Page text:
Shortlisted in the Best Biography and Best Cricket Book categories of the British Sports Book Awards 2011.
Shortlisted for the William Hill Sports Book of the Year Award 2010.
Combining reportage, anecdote, biography, history and personal recollection, A Last English Summer is an honest and passionate reflection on cricket's past, present and future. A memorable and acutely observed portrait of one summer of cricket from an award-winning sports writer who has watched and loved cricket since he was a boy, it is essential reading for anyone who cares about the English game.
In 2009 the county system looked directionless and obsolete; more than ever the players blessed with central contracts seemed apart from, rather than a part of, the domestic game; the Ashes series was for the first time only available on pay-TV; and, of course, the juggernaut of Twenty20 threatened to flatten all but the Test form of the game, suggesting it may soon eclipse even that as well. Duncan Hamilton has preserved this seminal, convulsing season, which in years to come may be seen as a turning point in the history of cricket in a way that overshadows even the Packer Revolution of the 1970s. In the process he embarks on a journey often a deeply personal one through the history and spirit of the game. He experiences irresistible nostalgia for what has been and will never return, together with an overwhelming love for the game that transcends even the most dramatic shifts in the way it is played.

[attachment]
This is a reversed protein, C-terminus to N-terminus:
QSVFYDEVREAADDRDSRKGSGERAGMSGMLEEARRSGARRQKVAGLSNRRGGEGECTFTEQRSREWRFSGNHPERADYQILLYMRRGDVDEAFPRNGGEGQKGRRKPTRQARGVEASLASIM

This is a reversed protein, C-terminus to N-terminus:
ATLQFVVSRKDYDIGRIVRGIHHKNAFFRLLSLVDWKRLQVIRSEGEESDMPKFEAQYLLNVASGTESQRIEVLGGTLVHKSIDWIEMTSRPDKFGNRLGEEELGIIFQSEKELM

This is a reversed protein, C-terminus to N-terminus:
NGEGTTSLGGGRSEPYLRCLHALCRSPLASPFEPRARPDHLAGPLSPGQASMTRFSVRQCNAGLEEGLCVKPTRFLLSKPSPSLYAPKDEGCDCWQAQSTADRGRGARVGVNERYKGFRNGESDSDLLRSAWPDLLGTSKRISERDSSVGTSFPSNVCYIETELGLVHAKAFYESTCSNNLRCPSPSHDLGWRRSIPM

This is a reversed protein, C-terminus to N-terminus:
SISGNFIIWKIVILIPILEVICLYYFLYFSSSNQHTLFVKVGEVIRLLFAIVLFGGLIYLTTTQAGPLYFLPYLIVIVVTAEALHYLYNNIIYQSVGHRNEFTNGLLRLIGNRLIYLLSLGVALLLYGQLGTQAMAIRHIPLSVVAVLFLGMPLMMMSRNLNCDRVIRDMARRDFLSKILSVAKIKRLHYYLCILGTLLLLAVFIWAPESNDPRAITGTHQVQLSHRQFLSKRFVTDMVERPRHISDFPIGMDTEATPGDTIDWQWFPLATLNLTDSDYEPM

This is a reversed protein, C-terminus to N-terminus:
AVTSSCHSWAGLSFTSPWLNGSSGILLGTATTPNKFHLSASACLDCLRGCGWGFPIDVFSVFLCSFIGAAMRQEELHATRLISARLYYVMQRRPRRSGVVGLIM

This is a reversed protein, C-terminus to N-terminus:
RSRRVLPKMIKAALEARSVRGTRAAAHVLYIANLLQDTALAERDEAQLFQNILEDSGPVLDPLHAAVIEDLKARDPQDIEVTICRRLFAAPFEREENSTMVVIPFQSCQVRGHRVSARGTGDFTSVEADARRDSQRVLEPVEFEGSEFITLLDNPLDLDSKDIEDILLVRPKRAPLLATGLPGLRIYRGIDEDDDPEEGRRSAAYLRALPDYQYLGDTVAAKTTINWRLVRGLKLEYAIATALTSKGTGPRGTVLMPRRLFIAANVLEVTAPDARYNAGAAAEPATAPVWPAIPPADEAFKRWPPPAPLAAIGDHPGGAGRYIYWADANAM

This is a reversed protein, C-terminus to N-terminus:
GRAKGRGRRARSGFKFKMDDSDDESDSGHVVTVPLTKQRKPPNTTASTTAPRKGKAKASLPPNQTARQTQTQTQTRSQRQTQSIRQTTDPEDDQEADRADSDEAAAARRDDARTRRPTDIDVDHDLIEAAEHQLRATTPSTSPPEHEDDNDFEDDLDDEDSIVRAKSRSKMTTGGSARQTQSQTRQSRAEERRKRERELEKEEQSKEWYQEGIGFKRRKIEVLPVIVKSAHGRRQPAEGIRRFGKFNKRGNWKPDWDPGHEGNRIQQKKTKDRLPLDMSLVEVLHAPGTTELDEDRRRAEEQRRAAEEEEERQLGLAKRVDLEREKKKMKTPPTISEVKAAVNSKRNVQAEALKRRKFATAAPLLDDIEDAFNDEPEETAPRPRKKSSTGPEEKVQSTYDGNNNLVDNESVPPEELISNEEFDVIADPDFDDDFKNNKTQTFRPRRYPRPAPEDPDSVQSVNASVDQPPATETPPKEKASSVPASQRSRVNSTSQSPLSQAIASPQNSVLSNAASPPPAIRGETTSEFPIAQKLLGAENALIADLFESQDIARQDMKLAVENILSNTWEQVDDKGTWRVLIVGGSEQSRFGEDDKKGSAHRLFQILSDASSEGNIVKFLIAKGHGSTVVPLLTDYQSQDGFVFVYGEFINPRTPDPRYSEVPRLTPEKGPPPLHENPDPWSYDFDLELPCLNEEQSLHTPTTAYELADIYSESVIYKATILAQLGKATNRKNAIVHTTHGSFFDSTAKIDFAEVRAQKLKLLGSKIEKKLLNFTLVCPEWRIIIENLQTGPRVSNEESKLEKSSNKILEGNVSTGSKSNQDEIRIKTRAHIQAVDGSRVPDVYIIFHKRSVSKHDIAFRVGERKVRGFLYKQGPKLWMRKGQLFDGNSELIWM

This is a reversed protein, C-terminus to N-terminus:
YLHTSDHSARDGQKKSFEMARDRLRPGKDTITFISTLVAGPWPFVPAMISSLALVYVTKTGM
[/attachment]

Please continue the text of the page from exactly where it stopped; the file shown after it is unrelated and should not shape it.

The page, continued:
'[Hamilton's] passion and knowledge shine through ... a rich and nostalgic read'
'Hamilton's mix of reportage, observation, history and anecdote never fails to hold the reader's interest. The quality of his writing, so evident in his previous works, shines again'
Mike Atherton, The Times.
'Combining reportage, anecdote, history and personal recollection, a Last English Summer is an honest and passionate reflection on cricket 's past, present and future. A memorable and acutely observed portrait of one summer of cricket from an award-winning sports writer, it is essential reading for anyone who cares about the English game'
Yorkshire Evening Post.
If anyone can meld cricket, social commentary and memoir, it 's this double William Hill Sports Book Of The Year winner'
'[Hamilton] demonstrates a thorough understanding of how to bring a game to life. You will not find here any bland sentences trotting out what is obvious from a glance at the scorecard, and everything that is written adds something to what has already been said... It is not just the way the game was played in years gone by that Hamilton's book harks back to. His writing, particularly by virtue of his liberal use of similes and metaphors, contains many shades of sepia and has much of the romanticism of Cardus about it... Were it just for its core contents this would be an excellent book but there are other features that deserve to be noticed'
Publication date: 01/07/2010
Publisher: Quercus Publishing Plc
|Publication date:||1st July 2010|
|Publisher:||Quercus Publishing Plc|
Duncan Hamilton is deputy editor of the Yorkshire Post. He is the author of the 2007 William Hill Sports Book of the Year, Provided You Don’t Kiss me: 20 Years with Brian Clough (Fourth Estate).More About Duncan Hamilton